Companion Dogs
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COMPANION DOGS

In Auburn Woods v. FEHC the Court of Appeal held that a condo owners' association could not enforce its CC&R prohibition of dogs against owners who suffered from depression and other related disabilities. This case from Placer County involved requests by husband and wife condo owners, who each suffered from diagnosed depression, to keep their eleven-pound terrier "Pooky" despite a CC&R ban on dogs. The association denied the request and threatened to impose fines. The owners took Pooky to a friend's house and their depression worsened.

Canine Companion. The owners then asked the association for a waiver of the restriction as a "reasonable accommodation" for their disabilities, and provided a letter from their treating psychiatrist as to the medical benefits of their canine companion. The association denied the request and suggested the owners get a cat. The owners sold their condo and moved to Oklahoma, but before doing so filed a complaint with the Department of Fair Employment and Housing (DFEH).

Emotional Distress. The DFEH charged the association with disability discrimination, and after a lengthy hearing ruled that a companion dog would have been a reasonable accommodation, and that the association's denial was unlawful discrimination. The association was ordered to pay $12,500 in emotional distress damages.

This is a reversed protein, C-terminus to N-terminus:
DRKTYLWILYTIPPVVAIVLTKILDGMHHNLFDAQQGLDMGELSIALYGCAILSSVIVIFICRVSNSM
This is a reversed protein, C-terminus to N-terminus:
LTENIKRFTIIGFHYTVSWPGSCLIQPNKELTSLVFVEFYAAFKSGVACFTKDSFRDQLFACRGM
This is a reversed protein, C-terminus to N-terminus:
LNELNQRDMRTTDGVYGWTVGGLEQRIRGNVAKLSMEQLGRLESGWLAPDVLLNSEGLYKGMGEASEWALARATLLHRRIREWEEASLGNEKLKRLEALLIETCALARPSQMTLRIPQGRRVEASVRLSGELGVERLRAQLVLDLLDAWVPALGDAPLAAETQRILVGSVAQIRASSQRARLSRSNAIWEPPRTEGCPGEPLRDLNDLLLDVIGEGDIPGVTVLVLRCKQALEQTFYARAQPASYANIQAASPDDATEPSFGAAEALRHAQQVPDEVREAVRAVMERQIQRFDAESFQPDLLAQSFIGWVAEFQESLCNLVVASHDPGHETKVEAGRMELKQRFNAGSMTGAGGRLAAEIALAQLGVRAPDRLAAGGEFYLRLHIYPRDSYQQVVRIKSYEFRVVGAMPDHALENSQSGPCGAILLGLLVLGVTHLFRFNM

Appellate Court. The association challenged the DFEH decision in superior court and prevailed, arguing that there was insufficient evidence at the DFEH hearing to establish that a companion dog was a necessary reasonable accommodation. The owners and DFEH appealed. The Court of Appeals reversed, holding that the evidence had established a causal link between the no-dogs policy and the interference with the owners' use and enjoyment of their condo. The court noted, "It is clear that, under the right circumstances, allowing a pet despite a no-pets policy may constitute a reasonable accommodation . . . even if an animal does not qualify as a service animal."

Insufficient Evidence. When someone claims to be disabled and wants an exception from the association's pet restrictions, boards generally can ask for:

  • certification from a health care provider confirming the existence of a disability,
  • confirmation that a service animal is needed for that particular handicap, and
  • evidence that the animal received special training to accommodate the handicap.
If a resident cannot provide sufficient evidence of the above, an association can prohibit a dog that violates the association's governing documents. (See Abuse of Rights.)

Recommendation: While courts will generally defer to associations in CC&R enforcement, pet restrictions are vulnerable to challenges based on legally protected classifications. If there is any question as to the enforcement or validity of a restriction, or the handling of a request for reasonable accommodation, boards should seek legal counsel.

ASSISTANCE: Associations needing legal assistance can contact us. To stay current with issues affecting community associations, subscribe to the Davis-Stirling Newsletter.

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